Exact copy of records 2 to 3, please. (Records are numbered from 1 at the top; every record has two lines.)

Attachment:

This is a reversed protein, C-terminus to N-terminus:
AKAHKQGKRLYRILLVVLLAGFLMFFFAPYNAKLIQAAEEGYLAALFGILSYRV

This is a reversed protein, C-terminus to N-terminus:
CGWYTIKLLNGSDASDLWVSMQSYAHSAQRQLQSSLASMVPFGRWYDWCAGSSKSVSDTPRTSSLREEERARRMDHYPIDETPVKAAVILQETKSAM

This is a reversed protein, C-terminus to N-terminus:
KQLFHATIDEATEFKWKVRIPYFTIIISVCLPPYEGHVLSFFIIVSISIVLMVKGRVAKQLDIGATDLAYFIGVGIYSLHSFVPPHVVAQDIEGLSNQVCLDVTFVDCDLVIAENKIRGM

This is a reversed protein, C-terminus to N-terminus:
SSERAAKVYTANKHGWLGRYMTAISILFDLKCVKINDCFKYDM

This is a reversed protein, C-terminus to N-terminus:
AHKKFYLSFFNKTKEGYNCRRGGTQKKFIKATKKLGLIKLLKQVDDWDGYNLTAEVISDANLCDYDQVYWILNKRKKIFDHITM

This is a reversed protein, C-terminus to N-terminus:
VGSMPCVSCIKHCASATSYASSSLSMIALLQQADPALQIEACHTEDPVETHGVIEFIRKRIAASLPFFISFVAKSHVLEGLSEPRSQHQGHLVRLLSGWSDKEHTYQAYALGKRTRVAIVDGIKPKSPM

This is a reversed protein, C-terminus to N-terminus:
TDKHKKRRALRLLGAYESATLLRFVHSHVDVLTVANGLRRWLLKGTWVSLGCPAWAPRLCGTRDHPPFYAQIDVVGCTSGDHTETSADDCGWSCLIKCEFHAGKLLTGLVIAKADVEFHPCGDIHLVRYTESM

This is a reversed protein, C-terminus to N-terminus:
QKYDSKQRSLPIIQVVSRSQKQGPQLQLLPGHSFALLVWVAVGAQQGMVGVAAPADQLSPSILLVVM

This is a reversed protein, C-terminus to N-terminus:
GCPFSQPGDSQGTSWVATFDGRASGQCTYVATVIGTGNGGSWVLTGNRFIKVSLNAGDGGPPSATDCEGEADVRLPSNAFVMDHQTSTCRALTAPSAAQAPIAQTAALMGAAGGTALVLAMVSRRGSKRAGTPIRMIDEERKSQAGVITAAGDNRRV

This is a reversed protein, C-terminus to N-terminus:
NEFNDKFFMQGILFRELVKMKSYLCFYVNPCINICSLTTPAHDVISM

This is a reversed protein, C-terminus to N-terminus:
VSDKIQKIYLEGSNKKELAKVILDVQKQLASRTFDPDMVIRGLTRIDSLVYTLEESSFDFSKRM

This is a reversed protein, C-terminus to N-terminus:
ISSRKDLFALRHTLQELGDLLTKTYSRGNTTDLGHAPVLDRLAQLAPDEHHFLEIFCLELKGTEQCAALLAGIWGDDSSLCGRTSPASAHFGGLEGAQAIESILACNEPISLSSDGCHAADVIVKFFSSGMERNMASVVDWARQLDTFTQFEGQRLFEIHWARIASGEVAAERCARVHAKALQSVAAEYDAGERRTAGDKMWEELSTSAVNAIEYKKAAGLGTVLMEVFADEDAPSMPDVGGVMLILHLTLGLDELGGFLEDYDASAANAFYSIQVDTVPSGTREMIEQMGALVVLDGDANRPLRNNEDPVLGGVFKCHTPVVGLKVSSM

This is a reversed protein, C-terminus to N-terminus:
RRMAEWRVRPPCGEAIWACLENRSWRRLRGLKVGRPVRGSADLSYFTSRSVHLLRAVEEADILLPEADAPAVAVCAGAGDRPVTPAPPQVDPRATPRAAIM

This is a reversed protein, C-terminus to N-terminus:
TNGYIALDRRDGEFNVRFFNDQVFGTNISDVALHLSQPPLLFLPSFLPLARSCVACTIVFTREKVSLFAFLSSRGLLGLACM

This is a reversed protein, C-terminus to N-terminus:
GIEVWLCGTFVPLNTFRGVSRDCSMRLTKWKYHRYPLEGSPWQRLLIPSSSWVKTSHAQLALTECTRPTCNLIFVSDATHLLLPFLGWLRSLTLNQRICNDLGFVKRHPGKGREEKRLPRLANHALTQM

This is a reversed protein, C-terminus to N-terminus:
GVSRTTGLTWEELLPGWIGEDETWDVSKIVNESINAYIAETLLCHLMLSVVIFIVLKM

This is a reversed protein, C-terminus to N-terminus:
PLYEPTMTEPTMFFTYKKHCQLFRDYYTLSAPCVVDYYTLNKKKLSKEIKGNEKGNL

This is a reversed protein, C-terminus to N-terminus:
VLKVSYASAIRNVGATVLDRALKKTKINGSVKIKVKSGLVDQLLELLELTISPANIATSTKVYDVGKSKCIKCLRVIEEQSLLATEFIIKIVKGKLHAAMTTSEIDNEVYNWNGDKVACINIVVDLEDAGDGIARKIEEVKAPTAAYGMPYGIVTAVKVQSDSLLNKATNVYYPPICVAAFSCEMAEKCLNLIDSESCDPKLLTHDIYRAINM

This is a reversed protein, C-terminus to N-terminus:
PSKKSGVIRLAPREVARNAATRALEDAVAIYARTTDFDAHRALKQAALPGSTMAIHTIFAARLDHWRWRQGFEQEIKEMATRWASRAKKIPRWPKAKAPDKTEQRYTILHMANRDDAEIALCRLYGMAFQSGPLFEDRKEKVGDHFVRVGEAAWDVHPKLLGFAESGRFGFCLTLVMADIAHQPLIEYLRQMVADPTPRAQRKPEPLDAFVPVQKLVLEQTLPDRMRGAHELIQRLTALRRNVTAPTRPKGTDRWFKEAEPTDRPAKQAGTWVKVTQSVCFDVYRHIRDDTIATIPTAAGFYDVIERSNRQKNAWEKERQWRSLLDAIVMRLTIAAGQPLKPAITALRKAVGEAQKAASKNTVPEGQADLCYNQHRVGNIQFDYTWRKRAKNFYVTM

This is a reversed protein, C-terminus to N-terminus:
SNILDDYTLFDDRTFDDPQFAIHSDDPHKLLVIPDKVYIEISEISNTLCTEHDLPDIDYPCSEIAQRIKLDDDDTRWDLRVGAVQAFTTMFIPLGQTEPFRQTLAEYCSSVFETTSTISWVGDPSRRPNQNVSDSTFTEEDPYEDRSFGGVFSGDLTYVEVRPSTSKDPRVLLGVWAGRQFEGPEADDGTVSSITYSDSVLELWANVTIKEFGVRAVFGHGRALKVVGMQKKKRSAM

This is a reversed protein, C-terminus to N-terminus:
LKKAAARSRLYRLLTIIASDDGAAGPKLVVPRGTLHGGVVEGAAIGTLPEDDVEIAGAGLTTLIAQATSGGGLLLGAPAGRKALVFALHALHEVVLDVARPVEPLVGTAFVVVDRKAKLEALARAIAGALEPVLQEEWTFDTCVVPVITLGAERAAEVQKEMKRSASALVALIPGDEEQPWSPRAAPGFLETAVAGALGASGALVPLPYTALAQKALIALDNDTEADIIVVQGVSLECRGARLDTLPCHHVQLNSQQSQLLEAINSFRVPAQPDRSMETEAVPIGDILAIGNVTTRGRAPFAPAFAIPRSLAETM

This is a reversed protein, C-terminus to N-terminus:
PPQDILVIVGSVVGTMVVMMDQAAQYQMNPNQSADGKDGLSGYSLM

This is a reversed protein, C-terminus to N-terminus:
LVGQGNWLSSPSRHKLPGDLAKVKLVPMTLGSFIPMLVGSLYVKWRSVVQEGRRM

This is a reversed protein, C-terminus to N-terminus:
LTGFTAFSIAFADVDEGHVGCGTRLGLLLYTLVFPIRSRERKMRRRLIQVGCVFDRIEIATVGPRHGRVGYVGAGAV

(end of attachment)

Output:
This is a reversed protein, C-terminus to N-terminus:
CGWYTIKLLNGSDASDLWVSMQSYAHSAQRQLQSSLASMVPFGRWYDWCAGSSKSVSDTPRTSSLREEERARRMDHYPIDETPVKAAVILQETKSAM

This is a reversed protein, C-terminus to N-terminus:
KQLFHATIDEATEFKWKVRIPYFTIIISVCLPPYEGHVLSFFIIVSISIVLMVKGRVAKQLDIGATDLAYFIGVGIYSLHSFVPPHVVAQDIEGLSNQVCLDVTFVDCDLVIAENKIRGM